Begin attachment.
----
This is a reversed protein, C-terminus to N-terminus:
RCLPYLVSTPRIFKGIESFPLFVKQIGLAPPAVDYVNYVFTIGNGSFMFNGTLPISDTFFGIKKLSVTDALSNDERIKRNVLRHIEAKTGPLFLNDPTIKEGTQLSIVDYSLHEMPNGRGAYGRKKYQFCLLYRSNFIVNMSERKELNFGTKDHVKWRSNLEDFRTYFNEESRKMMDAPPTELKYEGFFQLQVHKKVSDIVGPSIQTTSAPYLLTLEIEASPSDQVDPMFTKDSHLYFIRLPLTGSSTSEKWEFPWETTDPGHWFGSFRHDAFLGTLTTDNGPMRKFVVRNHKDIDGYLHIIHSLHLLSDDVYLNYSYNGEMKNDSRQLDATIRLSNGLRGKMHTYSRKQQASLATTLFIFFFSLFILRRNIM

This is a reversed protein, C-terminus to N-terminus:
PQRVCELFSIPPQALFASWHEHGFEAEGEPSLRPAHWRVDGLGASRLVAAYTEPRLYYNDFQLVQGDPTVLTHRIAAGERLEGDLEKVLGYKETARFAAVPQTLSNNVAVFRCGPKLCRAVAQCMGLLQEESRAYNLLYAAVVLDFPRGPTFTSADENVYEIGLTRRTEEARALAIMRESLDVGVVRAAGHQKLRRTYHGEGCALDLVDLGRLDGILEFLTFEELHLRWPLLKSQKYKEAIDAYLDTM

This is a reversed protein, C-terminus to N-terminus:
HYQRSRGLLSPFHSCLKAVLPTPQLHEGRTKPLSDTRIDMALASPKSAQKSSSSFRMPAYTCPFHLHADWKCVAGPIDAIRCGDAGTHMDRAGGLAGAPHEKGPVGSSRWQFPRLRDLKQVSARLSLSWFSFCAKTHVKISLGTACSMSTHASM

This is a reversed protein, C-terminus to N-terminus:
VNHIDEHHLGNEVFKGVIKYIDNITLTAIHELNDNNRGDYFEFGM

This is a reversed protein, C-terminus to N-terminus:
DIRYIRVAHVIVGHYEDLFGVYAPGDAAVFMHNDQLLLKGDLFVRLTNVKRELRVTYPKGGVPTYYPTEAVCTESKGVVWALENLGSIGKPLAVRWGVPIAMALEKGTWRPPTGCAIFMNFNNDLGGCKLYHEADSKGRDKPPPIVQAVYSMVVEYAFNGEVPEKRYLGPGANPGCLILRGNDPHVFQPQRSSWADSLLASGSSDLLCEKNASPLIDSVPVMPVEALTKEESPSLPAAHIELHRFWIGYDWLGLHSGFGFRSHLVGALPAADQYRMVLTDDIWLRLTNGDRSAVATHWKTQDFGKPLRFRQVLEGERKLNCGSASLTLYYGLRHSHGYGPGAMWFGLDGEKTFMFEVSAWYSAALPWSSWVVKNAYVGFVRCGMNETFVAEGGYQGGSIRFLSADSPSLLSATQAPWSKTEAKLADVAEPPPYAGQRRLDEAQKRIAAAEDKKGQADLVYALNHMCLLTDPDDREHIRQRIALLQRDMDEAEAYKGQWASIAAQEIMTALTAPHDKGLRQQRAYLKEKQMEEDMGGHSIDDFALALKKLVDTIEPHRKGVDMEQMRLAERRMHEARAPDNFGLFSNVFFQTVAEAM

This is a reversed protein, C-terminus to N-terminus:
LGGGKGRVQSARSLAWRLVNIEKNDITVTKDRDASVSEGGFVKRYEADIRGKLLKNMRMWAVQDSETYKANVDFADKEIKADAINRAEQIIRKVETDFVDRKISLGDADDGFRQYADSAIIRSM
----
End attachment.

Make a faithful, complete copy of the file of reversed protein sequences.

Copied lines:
This is a reversed protein, C-terminus to N-terminus:
RCLPYLVSTPRIFKGIESFPLFVKQIGLAPPAVDYVNYVFTIGNGSFMFNGTLPISDTFFGIKKLSVTDALSNDERIKRNVLRHIEAKTGPLFLNDPTIKEGTQLSIVDYSLHEMPNGRGAYGRKKYQFCLLYRSNFIVNMSERKELNFGTKDHVKWRSNLEDFRTYFNEESRKMMDAPPTELKYEGFFQLQVHKKVSDIVGPSIQTTSAPYLLTLEIEASPSDQVDPMFTKDSHLYFIRLPLTGSSTSEKWEFPWETTDPGHWFGSFRHDAFLGTLTTDNGPMRKFVVRNHKDIDGYLHIIHSLHLLSDDVYLNYSYNGEMKNDSRQLDATIRLSNGLRGKMHTYSRKQQASLATTLFIFFFSLFILRRNIM

This is a reversed protein, C-terminus to N-terminus:
PQRVCELFSIPPQALFASWHEHGFEAEGEPSLRPAHWRVDGLGASRLVAAYTEPRLYYNDFQLVQGDPTVLTHRIAAGERLEGDLEKVLGYKETARFAAVPQTLSNNVAVFRCGPKLCRAVAQCMGLLQEESRAYNLLYAAVVLDFPRGPTFTSADENVYEIGLTRRTEEARALAIMRESLDVGVVRAAGHQKLRRTYHGEGCALDLVDLGRLDGILEFLTFEELHLRWPLLKSQKYKEAIDAYLDTM

This is a reversed protein, C-terminus to N-terminus:
HYQRSRGLLSPFHSCLKAVLPTPQLHEGRTKPLSDTRIDMALASPKSAQKSSSSFRMPAYTCPFHLHADWKCVAGPIDAIRCGDAGTHMDRAGGLAGAPHEKGPVGSSRWQFPRLRDLKQVSARLSLSWFSFCAKTHVKISLGTACSMSTHASM

This is a reversed protein, C-terminus to N-terminus:
VNHIDEHHLGNEVFKGVIKYIDNITLTAIHELNDNNRGDYFEFGM

This is a reversed protein, C-terminus to N-terminus:
DIRYIRVAHVIVGHYEDLFGVYAPGDAAVFMHNDQLLLKGDLFVRLTNVKRELRVTYPKGGVPTYYPTEAVCTESKGVVWALENLGSIGKPLAVRWGVPIAMALEKGTWRPPTGCAIFMNFNNDLGGCKLYHEADSKGRDKPPPIVQAVYSMVVEYAFNGEVPEKRYLGPGANPGCLILRGNDPHVFQPQRSSWADSLLASGSSDLLCEKNASPLIDSVPVMPVEALTKEESPSLPAAHIELHRFWIGYDWLGLHSGFGFRSHLVGALPAADQYRMVLTDDIWLRLTNGDRSAVATHWKTQDFGKPLRFRQVLEGERKLNCGSASLTLYYGLRHSHGYGPGAMWFGLDGEKTFMFEVSAWYSAALPWSSWVVKNAYVGFVRCGMNETFVAEGGYQGGSIRFLSADSPSLLSATQAPWSKTEAKLADVAEPPPYAGQRRLDEAQKRIAAAEDKKGQADLVYALNHMCLLTDPDDREHIRQRIALLQRDMDEAEAYKGQWASIAAQEIMTALTAPHDKGLRQQRAYLKEKQMEEDMGGHSIDDFALALKKLVDTIEPHRKGVDMEQMRLAERRMHEARAPDNFGLFSNVFFQTVAEAM

This is a reversed protein, C-terminus to N-terminus:
LGGGKGRVQSARSLAWRLVNIEKNDITVTKDRDASVSEGGFVKRYEADIRGKLLKNMRMWAVQDSETYKANVDFADKEIKADAINRAEQIIRKVETDFVDRKISLGDADDGFRQYADSAIIRSM